April 6, 2013 - 1:08 am
Q: I have heard of HOPA. I think it has something to do with housing the elderly. Can you please tell me more about it?
A: HOPA is the acronym for the federal Housing for Older Persons Act of 1995. This law created an exception to the Fair Housing Act, which prohibited the discrimination in the leasing and selling of residential housing based upon familial status, which was a protected class.
There are many age-restricted communities in Southern Nevada that either prohibit children or restrict the age of its occupants.
One other requirement for an age-restricted community is that at least 80 percent of the occupied dwelling units must have at least one occupant who is at least 55 years old. An association must verify the age requirements to maintain its status. Associations should clearly state in their resale packages that they are an age-restricted community.
Often you will see language such as “at least one resident must be 55 years or older, and no one younger than 19 may reside in the community” in the association’s governing documents.
It is important to note that the 80 percent occupancy requirement is based upon the total number of housing units and not the total number of residents within the community.
If you are selling your home within an age-restricted community, it is your legal obligation to inform a potential buyer of the restriction.
If you are an investor who purchases association homes through foreclosure auctions, you need to perform your due diligence before the purchase. This is how lawsuits occur.
Please refer to the covenants, conditions and restrictions. It is the only document that may prohibit the resale of the home to people younger than 55. The restriction cannot be imposed by a rule or regulation.
It is important for boards and management companies to carefully review their covenants.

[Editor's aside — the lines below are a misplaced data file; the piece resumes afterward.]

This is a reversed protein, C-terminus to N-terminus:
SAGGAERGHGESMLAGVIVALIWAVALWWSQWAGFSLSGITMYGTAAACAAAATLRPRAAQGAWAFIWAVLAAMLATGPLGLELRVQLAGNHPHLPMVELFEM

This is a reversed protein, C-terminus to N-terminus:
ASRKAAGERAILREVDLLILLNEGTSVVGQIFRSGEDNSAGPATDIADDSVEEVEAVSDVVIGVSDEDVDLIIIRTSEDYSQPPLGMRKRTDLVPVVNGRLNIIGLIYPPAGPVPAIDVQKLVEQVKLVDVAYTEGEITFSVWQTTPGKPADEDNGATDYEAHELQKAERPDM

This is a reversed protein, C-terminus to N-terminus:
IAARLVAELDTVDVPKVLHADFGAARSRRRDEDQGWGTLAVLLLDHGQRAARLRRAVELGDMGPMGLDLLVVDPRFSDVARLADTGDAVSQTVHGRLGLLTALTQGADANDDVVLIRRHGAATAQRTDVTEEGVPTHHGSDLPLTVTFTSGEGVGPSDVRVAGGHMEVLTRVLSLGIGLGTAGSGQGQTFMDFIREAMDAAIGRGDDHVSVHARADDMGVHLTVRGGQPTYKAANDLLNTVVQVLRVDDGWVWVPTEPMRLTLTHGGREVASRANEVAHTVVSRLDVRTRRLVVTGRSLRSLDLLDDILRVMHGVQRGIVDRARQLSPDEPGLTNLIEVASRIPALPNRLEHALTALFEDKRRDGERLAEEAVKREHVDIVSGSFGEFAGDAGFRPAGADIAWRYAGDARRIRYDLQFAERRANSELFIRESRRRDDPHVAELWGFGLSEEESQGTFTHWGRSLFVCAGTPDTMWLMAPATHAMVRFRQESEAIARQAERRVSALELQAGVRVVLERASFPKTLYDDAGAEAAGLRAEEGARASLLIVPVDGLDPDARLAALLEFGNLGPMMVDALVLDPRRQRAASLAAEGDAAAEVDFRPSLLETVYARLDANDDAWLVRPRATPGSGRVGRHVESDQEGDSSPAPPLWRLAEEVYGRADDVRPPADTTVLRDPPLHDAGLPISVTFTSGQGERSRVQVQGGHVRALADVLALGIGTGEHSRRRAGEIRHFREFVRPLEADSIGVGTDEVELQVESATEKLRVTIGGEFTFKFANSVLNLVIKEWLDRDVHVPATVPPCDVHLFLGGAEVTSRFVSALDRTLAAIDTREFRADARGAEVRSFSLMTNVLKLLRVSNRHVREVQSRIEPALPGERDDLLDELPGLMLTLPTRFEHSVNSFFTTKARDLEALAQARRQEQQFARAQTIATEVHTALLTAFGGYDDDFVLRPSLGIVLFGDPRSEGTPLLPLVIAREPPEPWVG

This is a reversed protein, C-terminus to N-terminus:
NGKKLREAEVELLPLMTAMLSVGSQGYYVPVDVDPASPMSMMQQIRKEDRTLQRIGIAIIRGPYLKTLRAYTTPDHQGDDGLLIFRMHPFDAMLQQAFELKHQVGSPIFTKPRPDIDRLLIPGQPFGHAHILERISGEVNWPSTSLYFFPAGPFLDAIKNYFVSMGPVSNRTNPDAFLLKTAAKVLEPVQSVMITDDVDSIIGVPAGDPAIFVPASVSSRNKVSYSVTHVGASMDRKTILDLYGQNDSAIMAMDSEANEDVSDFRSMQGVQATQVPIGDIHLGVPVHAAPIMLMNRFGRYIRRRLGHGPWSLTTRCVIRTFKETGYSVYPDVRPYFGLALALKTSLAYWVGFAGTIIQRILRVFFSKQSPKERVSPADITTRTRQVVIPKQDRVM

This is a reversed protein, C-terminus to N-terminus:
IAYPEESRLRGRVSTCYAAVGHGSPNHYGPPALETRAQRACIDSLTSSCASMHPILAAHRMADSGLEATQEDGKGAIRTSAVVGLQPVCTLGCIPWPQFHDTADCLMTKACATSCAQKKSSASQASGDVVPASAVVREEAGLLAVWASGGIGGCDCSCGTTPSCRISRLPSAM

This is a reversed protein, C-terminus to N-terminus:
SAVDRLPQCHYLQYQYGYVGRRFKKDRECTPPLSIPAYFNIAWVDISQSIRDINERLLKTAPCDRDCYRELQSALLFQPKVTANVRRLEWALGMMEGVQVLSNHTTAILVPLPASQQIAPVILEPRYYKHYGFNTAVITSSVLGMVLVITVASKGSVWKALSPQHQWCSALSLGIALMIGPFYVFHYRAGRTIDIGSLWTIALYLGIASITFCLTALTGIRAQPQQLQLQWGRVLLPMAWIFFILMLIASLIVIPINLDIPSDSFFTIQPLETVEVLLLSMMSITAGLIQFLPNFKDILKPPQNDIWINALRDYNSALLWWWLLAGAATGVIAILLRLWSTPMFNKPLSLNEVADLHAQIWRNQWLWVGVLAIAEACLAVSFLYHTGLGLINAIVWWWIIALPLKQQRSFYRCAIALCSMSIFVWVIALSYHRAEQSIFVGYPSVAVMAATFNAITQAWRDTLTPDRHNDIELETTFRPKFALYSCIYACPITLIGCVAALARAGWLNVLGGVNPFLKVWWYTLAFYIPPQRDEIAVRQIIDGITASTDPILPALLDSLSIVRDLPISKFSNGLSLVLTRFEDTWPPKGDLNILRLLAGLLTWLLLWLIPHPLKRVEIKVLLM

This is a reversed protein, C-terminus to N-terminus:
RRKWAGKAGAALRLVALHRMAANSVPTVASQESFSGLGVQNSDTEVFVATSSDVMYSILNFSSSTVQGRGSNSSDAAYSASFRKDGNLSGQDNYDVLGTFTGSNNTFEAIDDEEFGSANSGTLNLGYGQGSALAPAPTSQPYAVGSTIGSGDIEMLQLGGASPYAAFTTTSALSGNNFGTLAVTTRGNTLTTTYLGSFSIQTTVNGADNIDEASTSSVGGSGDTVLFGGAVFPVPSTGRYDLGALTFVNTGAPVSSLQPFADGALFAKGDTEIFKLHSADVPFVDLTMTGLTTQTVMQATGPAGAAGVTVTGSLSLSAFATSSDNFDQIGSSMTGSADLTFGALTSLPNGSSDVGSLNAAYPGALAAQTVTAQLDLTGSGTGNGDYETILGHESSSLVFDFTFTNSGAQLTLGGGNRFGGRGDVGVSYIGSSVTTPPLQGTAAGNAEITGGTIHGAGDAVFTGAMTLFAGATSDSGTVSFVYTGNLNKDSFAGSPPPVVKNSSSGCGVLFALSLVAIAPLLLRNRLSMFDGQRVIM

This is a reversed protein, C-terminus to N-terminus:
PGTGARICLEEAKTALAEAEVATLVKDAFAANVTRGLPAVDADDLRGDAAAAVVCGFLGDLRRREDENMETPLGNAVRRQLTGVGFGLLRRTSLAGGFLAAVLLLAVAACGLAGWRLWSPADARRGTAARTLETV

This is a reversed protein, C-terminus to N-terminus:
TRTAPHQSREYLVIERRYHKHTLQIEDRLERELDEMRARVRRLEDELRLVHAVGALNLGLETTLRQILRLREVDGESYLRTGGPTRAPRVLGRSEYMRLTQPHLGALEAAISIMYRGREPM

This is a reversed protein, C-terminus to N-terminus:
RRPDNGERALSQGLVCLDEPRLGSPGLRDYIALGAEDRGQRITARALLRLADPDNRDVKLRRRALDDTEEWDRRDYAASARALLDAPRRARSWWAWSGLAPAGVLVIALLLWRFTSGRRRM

For example, can a 19-year-old be the sole occupant of a home without violating HOPA? In some cases a 19-year-old could be the sole occupant of the dwelling if he or she had been living with another person who was at least 55. For example, an elderly relative could have died. Regardless of the circumstances, an association must maintain the 80 percent occupancy requirement.
Does the underage resident have the same privileges as older homeowners as to the use of the recreational facilities, programs and the opportunity to serve on the board or on the various association committees. Again you need to review the covenants of your association.
Can an association amend its covenants by a vote of the homeowners to lower the age of the buyer? Again, review the HOA covenants as such an amendment could be passed as long as the community continues to maintain its 80 percent occupancy requirement.
It should be noted that HOPA requires an association to adopt procedures that provide for updates at least every two years. The association must be able to produce verification of occupancy and residents’ ages; generally this requires a driver’s license, birth certificate, passport or other official identification.
If an association fails to monitor its 80 percent occupancy requirement, it would be in violation of the federal law and subject to civil monetary penalties from the Department of Housing and Urban Development or even lawsuits initiated by individual members of the association.
The association also would face the possibility of losing its legal ability to enforce the age-restricted requirements of the community.
Although this is not an issue within Nevada, there are other states that may have fair housing laws that are more or less stringent than the HOPA requirements.
Barbara Holland, certified property manager, broker and supervisory certified association manager, is president and owner of H&L Realty and Management Co. Questions may be sent to Association Q&A, P.O. Box 7440, Las Vegas, NV 89125. Fax is 702-385-3759, email is firstname.lastname@example.org. Holland is also available to speak at your organization or company.